Contract" November "The Human Target:
They had deep pockets and could afford to gamble on Human and television new advertising medium, footing the bill for a host of early classic television programs.
Ironically, in just a few short decades, they were cast away from the medium they helped create.
Almost every television show from the forties through the early-sixties had a primary sponsor each week. To compensate for the relatively low audience numbers TV offered, stars were expected to be seen personally using or endorsing the sponsor's products.
As television expanded its reach and proved more effective as a marketing tool, advertisers lined up to buy spots and main sponsor's were no longer required or desired; not having one big sponsor meant less interference in the content of the program.
Here are a few examples of how smokes were sold using television personalities and cartoon characters. Topper was a sitcom that featured the aristocratic Cosmo Topper Leo G.
What else would they be doing with their time off together but smoking? Cosmo really gets into it, he's simply mad about his Camels, "They're mild, the way I like mildness.
And they have flavor, the way I like flavor! Carroll 'looked more like he was smoking crack' in the Camel commercial.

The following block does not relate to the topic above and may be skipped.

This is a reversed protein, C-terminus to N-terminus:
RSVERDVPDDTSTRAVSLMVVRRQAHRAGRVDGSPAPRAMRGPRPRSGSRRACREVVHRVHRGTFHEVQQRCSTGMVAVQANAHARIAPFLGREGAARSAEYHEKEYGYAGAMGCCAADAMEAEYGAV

Did you also notice on the credits that the co-writer of that particular episode was Stephen Sondheim? This could explain the look on Carroll's face. Now, that's an industry with a heart. Smoke up boys, doctor's orders! I Love Lucy was also sponsored by a cigarette maker for a while, Phillip Morris, who promised their customers, "Smoke for pleasure today.
No cigarette hangover tomorrow! In this advertisement, Desi asks for a cigarette and Lucy happily fetches the Phillip Morris - "You see how easy it is to keep your man happy? You also get to see what the closing to the show really looked like, the heart image we're used to seeing on reruns was created in the late-fifties for the syndication package.
One of TV's first stars was the Old Gold dancing cigarette pack of the early s, a truly bizarre advertising concoction - an oversized cigarette pack with lovely legs that danced aimlessly around in front of a curtain while the announcer promised a taste, "made by tobacco men, not medicine men.
Jeanne Snow tells us about being a dancing cigarette pack: Harry Salter was the conductor, Jimmy Nygren the choreographer. Grammar teachers and language purists cried foul so Winston answered with a new slogan - "What do you want, good grammar or good taste?
John Wayne appeared for Camel inspeaking highly of the product: And I know, I've been smokin' em for twenty years. Coincidentally or notJohn Wayne died of lung cancer twenty-seven years after that spot aired; some of the last commercials he filmed were to ask people to stop smoking. Remember when the government made a big stink about Joe Camel in the nineties?
They were outraged that more kids recognized Camel's cartoon carton-pusher than could ID Mickey Mouse. Camels were flying off the shelves and presumably into the tiny fingers of young children. This was nothing new, cartoon characters had been selling cigarettes for decades, particularly on television.